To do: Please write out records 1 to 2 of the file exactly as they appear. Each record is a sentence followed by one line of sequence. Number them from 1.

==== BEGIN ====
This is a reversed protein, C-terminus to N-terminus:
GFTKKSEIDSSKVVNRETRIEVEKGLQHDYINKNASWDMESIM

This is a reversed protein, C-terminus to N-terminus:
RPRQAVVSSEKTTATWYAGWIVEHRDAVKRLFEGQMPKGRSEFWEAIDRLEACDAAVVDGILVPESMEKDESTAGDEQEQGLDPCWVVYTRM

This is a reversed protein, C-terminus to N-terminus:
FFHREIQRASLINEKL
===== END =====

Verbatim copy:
This is a reversed protein, C-terminus to N-terminus:
GFTKKSEIDSSKVVNRETRIEVEKGLQHDYINKNASWDMESIM

This is a reversed protein, C-terminus to N-terminus:
RPRQAVVSSEKTTATWYAGWIVEHRDAVKRLFEGQMPKGRSEFWEAIDRLEACDAAVVDGILVPESMEKDESTAGDEQEQGLDPCWVVYTRM